Mites fall under the subclass Acari, while spiders are part of the order Araneae. Both groups are arachnids, but they have distinct characteristics. For instance, mites appear smaller and have softer bodies than spiders.
A significant difference is the number of body segments:
- Mites: two main body segments (gnathosoma and idiosoma)
- Spiders: two main body segments (cephalothorax and abdomen)
Additionally, mites have shorter legs compared to spiders, and they lack the venomous fangs that many spider species possess. Instead, mites use their mouthparts called chelicerae to feed.
Mites also exhibit variation in their setae, or hair-like structures, that cover their bodies. These structures can serve several purposes, such as sensing their environment or aiding in movement.
Here’s a comparison table to illustrate the differences:
|Gnathosoma and Idiosoma
|Cephalothorax and Abdomen
In summary, while mites and spiders both belong to the arachnid class, they differ in several aspects. These differences include body segmentation, leg length, the presence of venomous fangs, and the specialized function of their setae.
In this article, you learned about various types of mites. Now, you are aware of their distinguishing features and how they can impact your environment. For instance, dust mites are commonly found in households, while scabies mites can cause skin irritation.
You also explored the importance of managing these tiny creatures, preventing infestations, and maintaining a clean and healthy living space. Overall, the knowledge you’ve gained will allow you to make informed decisions when dealing with mite-related issues.
Feel free to use this information to your advantage and share it with others who might benefit from these insights.
Over the years, our website, whatsthatbug.com has received hundreds of letters and some interesting images asking us about these insects. Scroll down to have a look at some of them.
Letter 1 – Whirligig Mite
Subject: Spider/Unknown Arachnid
Location: Southern California (near the coast, urban area)
January 8, 2016 11:52 am
Hello, i’ve enjoyed your site for a while now, and just now decided i’d write a letter of my own. Thankfully, I can use correct grammar! I recently (about half a year ago) started getting into photography, and eventually got a nice camera and some lenses, one of which is a Micro Nikkor 60mm macro lens, and I really enjoy it. I’ve loved insects and other arthropods for a long time, and frequently do small bits of research for fun. However, late November last year I noticed many of these tiny red spots moving around my school’s campus here in Los Angeles. Looking closer, I noticed they were actually tiny arachnids. At least, I think they are arachnids. I tried to do a small bit of looking-up, but couldn’t find anything, so now I ask you. What the heck are these? Apologies for the somewhat annoying image, it was the best I could get with how small the things are.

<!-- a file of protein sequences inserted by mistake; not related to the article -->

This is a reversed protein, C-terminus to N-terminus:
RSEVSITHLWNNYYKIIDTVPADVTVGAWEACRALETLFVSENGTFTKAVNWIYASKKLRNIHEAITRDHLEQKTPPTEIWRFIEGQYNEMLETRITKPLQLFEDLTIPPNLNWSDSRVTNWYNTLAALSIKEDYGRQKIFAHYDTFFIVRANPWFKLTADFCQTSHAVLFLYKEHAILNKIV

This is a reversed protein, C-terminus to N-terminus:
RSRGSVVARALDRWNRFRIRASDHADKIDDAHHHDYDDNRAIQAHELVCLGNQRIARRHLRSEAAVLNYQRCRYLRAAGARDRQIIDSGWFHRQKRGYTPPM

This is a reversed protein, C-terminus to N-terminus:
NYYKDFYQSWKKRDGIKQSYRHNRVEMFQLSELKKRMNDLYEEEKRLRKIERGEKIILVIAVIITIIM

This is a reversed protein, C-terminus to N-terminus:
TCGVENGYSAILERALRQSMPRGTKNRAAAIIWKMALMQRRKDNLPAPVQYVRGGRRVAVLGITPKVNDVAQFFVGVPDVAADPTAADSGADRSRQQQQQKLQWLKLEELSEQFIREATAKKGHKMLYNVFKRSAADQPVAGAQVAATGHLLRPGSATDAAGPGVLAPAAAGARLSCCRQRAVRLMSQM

Also, I wanted to include a spider I found in my driveway mid-November or so. Thought this one would be much easier to identify. Whether you choose to do both or just one is completely up to you! I’d just be glad to know what they are. Again, i’d like to apologize if the images are difficult to decipher. I fully understand.
-Igguks, a fan
Signature: Jaden Igguks
We received the following correction on a 2006 posting we titled Predatory Running Mite: “I think you have these confused with species in the family Anystidae, genus Anystis. Both of these mites are relatively large (for mites!), red in color, and commonly occur in aggregations. Anystis are the very fast moving, predatory mites. Their body is almost circular in outline. They run in what appears to be a random fashion until they encounter small arthropod prey. These are harmless to people.” BugGuide refers to the Mites in the genus Anystis as Whirligig Mites and we believe that is the correct identification for your Predatory Running Mites.
Wow, thank you very much! It’s actually very interesting to me to find mites around here, especially ones this large. I checked again a few days ago and they’re still all over the place, even in this cold weather. Your fast reply surprised me immensely, and i’d like to once again thank you. I look forward to hearing about the spider!
Letter 2 – Velvet Mite
Red, Very tiny 2 – 3 mm size, and very active.
April 23, 2010
This is a very tiny bug, she have red vivid color, and never stop, always in action, running somewhere. If you touch with a stick or sometling like that, for exeample, with a match, she is suddenly stops and fold the legs, for a while stay put like a death.
Wow, your photos are gorgeous and so full of detail. This is a Mite, but alas, we are not experts in Mites, so we cannot tell you anything specific about this Mite. Many mites like Dust Mites, Food InfestingMites, and Parasitic Mites have bad reputations, but we are confident that this is a predatory species that will not cause you any grief. Perhaps an acarologist can provide a more concrete response.
Thank you very much for information 🙂 I found an information from my macro photography group, this was a Velvet mite.
sorry for my poor english 🙂
It is quite small for a Velvet Mite, but thanks for providing that information.
Letter 3 – What’s That Bug????? A Water Mite Nymph
Subject: Pthiraptera? weeeird Hemiptera?
Location: Orlando, Florida
October 6, 2013 7:31 am